Richmond, Vermont: Cultural Capital

What comes to mind when you’re asked to draw shelter? What if shelter is people or family? Cultural capital could be shelter because it provides places and subjects of interest, which stimulate interaction between residents and help them build a sense of community. There’s no agreed upon definition of cultural capital, but Green and Haines define it as , “a system of meanings that is learned within a particular group or society.” (2016, p. 306).

A 2014 survey on “occupation by sex and median earnings in the past 12 months” reported 2 out of 1,999 of Bristol’s “civilian employed population 16 years and over work in “arts, design, entertainment, sports, and media occupations” while Richmond has 117 out of 2,439 residents participating in those occupations (U.S. Census Bureau).

20160624_music_owlstarsRichmond, Vermont’s cultural capital consists of arts, music, community events, and activities. There are cultural resources like historic buildings, museums, and a farmers market. In the summer Volunteers Green, Richmond’s largest public park provides a space for the farmers market, a band shell for music and performances, sporting fields, and their annual Fourth of July parade and fireworks. During the winter month’s residents participate in ski culture at surrounding ski resorts and are welcomed at nearby events like the Vermont Maple Sugar Makers Association’s annual, open house weekend. However, The Round Church is one of Richmond’s most famous and influential cultural assets.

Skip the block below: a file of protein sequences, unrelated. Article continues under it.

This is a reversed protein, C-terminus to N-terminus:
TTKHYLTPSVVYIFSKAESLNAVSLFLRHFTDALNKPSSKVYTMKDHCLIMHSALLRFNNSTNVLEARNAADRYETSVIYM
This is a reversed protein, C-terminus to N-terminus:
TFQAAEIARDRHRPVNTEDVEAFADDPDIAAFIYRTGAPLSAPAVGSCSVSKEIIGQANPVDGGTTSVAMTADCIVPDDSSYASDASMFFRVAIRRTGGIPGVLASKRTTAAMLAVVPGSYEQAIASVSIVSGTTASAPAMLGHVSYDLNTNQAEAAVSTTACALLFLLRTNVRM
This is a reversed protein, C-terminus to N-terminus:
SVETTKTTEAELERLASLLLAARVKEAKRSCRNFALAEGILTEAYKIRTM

richmond_round_church_christian_arthur_md“The Richmond Historical Society is a community-based non-profit organization dedicated to preserving and promoting the history of Richmond, Vermont.” (The Richmond Historical Society, 2010). It was founded in 1973 and since the group renovated the church it has provided the community and visitors a space for events like concerts, programs, workshops, and weddings. They feature historic exhibits, which showcase the history and evolution of Richmond. It also provides bonding experiences for community members with events like an annual free potluck dinner and public workday where volunteers clean the church.


Green, G .P. & Haines, Foster (2016). Asset Building & Community Development. Thousand Oaks, CA: Sage Publications, Inc.

The Richmond Historical Society. (2010). About us. Retrieved from

U.S. Census Bureau; American Community Survey, 2010-2014 American Community Survey 5-year Estimates, Table S2401; generated by Ralph Kucharek; using American FactFinder; ; (30 September 2016).